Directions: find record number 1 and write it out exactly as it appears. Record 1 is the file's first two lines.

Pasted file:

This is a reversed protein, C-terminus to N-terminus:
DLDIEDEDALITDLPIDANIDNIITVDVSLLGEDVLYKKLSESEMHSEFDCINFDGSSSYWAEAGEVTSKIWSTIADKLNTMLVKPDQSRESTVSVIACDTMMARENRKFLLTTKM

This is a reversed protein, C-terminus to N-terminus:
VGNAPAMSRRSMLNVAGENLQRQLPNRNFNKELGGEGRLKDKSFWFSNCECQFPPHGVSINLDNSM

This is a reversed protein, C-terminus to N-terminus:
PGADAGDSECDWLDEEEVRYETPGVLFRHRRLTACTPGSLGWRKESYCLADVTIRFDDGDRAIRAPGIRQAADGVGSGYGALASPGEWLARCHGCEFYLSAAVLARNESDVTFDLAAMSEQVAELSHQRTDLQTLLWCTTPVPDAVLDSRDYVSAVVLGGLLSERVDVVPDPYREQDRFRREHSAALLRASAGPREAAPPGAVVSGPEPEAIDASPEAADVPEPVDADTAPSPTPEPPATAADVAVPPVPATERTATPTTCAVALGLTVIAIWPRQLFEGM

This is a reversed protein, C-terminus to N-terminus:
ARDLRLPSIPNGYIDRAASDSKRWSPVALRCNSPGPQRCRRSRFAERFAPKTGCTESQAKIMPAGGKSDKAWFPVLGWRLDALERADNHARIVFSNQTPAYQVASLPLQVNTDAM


This is a reversed protein, C-terminus to N-terminus:
DLDIEDEDALITDLPIDANIDNIITVDVSLLGEDVLYKKLSESEMHSEFDCINFDGSSSYWAEAGEVTSKIWSTIADKLNTMLVKPDQSRESTVSVIACDTMMARENRKFLLTTKM